... intended as the start, rather than the end point, for an investigation of the gender spectrum in music. Geffen takes on some heady ideas about music and gender performance, but they approach the subject with a nimble writing style. This book will be accessible to fans up for a challenge as well as to academics. That said, reading some chapters of the book left me wanting more. Geffen touches on the influence of queer Black artists like Sister Rosetta Tharpe and Little Richard, but apart from (for example) writing about artists like Prince on a continuum with Little Richard and James Brown, they don’t put the gender-creative work of artists like Prince or Janelle Monae into a more intersectional context. The absence of cult figures like Jackie Shane is disappointing, but understandable, but I was surprised that the influence of music videos only receives a glancing mention in chapters on bands that rose to fame in the ’80s. Also, it is puzzling that pop metal bands — who wore makeup, teased their hair, and wrote and performed crass, sexist songs — aren’t in the book at all ... Overall, Glitter Up the Dark helps readers understand and contextualize gender performance in popular music. It might change the way you listen to and engage with your favorite records.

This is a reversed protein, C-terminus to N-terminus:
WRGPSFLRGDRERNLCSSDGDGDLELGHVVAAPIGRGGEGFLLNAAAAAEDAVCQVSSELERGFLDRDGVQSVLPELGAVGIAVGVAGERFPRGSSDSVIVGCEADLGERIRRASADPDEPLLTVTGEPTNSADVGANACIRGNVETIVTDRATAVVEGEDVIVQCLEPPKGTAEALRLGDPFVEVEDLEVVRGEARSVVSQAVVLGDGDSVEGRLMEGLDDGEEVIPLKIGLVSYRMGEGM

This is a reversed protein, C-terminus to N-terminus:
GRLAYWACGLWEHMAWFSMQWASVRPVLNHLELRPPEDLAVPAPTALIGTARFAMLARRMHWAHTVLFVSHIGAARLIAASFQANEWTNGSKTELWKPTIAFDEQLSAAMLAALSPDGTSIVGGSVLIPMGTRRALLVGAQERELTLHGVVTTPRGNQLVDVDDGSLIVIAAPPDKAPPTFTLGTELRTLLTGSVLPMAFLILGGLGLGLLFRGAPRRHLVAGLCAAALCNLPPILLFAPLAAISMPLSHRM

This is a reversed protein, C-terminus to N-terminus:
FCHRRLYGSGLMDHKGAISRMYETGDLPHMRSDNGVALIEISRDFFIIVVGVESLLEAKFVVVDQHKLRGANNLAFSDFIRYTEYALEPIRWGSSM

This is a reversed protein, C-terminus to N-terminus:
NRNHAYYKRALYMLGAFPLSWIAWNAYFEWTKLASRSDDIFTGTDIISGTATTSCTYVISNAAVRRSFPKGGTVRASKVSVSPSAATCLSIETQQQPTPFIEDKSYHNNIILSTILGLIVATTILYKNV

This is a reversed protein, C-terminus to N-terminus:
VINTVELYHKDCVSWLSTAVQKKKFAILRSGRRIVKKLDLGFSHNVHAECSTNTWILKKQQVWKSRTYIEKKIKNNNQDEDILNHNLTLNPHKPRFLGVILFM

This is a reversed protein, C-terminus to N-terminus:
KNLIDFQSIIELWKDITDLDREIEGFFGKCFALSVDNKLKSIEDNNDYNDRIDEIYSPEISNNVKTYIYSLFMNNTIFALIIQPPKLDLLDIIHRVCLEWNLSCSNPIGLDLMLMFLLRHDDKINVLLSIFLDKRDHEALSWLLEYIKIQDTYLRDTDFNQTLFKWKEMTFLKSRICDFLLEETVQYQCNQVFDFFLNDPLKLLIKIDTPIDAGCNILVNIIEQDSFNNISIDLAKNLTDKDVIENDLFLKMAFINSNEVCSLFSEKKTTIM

... ambitious ... Geffen unwinds the currents of sexism, racism, and heteronormativity in the music industry, and brings the receipts when it comes to acts of appropriation ... It’s surprising a work that centers non-binary performers would omit the extravagant queer flame of Jobriath, and Mercury prize winner (as Antony, lead singer of Antony and the Johnsons) Ahnoni. Also left unexamined are the gender provocations of the New York Dolls and Madonna, the latter as much for her gender subverting presentation as her appropriation of ballroom culture. That said, with Geffen’s boundless love for music, deep listening skills, and expansive knowledge, they have queered the map of pop in language as accessible as a yellow brick road. Although one might consider how pop simultaneously enforces the binary, Geffen makes an affirmative case that 'music shelters gender rebellion.'
... a sprawling, star-studded tour ... Geffen’s clear love and deep knowledge of the subject, along with insightful historical and critical arguments about the intertwining of gender and music, make this a deliciously necessary read for anyone interested in either pop culture or gender studies.
Geffen capably describes musicians' strategies for breaking free of gender expectations up through the present day ... Some readers may quibble with the author’s selections—seven pages on arty provocateur Genesis P-Orridge but only two for Morrissey—and there are glaring omissions: The London Suede and Owen Pallett leap to mind. Nonetheless, Geffen's genuine enthusiasm for transgressive pop music is clear and infectious, and the chapters on punk and glam rock are true standouts. The book is full of insightful observations ... A helpful guided tour that shows how music is the perfect art form in which to 'dance between genders.'